I’ve been thinking a lot about this question lately, as it seems that every time I turn around, I learn about some issue, event or decision that simultaneously angers and deflates me. Some examples:
- the continuing saga of the long form census cancellation (when the Chief Statistician resigns, you know things are bad)
- the fact that all skilled immigrants who want to settle in Canada have to take an expensive (and expansive) English proficiency test… regardless of how long they’ve been in the country, how long they’ve been working here, or whether or not English is their native language
- the fact that Conrad Black (sociopath extraordinaire) is granted bail and heads to his multi-million-dollar estate in Palm Beach, while Byron Sonne (G20 protester) languishes behind bars, having been denied bail for reasons the public, apparently, does not have the right to know
- the fact that our next Mayor may very well be the most useless one we’ve ever had
It shouldn’t be a surprise to anyone who knows me that most of the items on the above list can be traced back to a decision or decisions made by the Harper government. However, blaming the Harper government entirely is too simplistic for me: not only does it afford them far too much power, and deny the agency of everyday citizens, it also just doesn’t get to the root of the issue at hand: which is, what do you do when it seems like your world is heading – wholly and completely – in a direction that you find really, really disturbing? What do you do when you feel powerless to stop it?
Most people would suggest activism as the answer. And, by “activism”, they usually mean “protest”. But, I don’t know that protests are as effective as the people who participate in them think they are, or would like them to be. Mightygodking made this point earlier today (and damn him for beating me to my own idea!). While I agree that the protest movement, as it stands now, isn’t likely to achieve any of their concrete objectives any time soon, I wouldn’t go so far as to say that protests don’t work, period. I actually think that protests – by which I mean legitimate protests, not the ones that are thinly veiled excuses for violence – are quite useful for raising awareness, creating allies, and strengthening one’s convictions. That being said, I would never participate in one. In addition to not liking crowds, or loud people, or… you know, people in general, protests are just not “me”. As a naturally quiet and introverted person, I’ve always felt that, just because you’re yelling and screaming, it doesn’t mean you’re being heard. But in that case, what’s a lefty-socialistic-bleeding-heart-tree-hugging-softie to do?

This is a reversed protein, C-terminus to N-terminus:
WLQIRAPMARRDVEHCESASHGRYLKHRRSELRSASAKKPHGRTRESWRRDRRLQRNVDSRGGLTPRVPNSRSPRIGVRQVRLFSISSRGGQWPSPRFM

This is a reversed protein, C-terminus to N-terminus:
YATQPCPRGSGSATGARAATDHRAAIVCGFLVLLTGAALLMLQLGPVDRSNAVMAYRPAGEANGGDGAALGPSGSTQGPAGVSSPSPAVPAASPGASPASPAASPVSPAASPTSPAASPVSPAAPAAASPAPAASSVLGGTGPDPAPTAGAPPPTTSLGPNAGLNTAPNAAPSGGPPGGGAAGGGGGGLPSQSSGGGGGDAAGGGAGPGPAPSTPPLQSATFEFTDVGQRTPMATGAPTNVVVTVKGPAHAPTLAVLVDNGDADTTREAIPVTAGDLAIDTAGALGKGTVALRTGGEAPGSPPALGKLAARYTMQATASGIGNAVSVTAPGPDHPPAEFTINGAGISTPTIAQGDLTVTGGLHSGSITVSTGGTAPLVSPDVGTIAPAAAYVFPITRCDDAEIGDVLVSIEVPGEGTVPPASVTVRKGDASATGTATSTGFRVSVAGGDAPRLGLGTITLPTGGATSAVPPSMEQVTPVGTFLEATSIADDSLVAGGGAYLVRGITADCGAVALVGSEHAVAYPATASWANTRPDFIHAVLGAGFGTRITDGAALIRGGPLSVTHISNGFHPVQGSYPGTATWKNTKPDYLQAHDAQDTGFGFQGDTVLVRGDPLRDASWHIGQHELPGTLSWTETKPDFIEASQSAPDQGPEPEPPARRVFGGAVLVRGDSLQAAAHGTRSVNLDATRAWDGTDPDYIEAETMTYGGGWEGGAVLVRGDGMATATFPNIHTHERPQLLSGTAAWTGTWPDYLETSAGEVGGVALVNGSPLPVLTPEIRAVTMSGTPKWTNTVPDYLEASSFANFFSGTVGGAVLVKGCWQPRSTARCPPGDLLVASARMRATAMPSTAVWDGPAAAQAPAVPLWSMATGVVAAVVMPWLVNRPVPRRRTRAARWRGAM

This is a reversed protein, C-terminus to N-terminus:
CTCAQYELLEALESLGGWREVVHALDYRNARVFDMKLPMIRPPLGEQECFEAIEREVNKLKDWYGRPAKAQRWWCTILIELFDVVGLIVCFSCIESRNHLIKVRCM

In my more optimistic moments, I like to think that activism can come in all forms and from all corners and, in fact, should come in all forms and from all corners. For instance, I’m an academic. I work at a university, that great ivory bastion of patriarchy, racism, and colonialism, as well as your average, run-of-the-mill exclusivity and elitism. Yet, the work I do is expressly concerned with interrupting cycles of oppression, and calling attention to the institutional forms of discrimination that are the basis of our society. These politics are in everything I teach, everything I research, everything I write. Still, can what I do really be considered activism? If so, is it effective? If it’s not activism…
then what is?
I’ve just remembered something: soon after I started grad school, I half-jokingly said to my friends and family that, if I wasn’t careful, they (meaning the institution where I got my Master’s and Ph.D.) would turn me into an activist. At the time, I understood “activist” to refer solely to someone who was loud, angry and zealous. Huh. I wonder what the person I was back then would think about who I am now…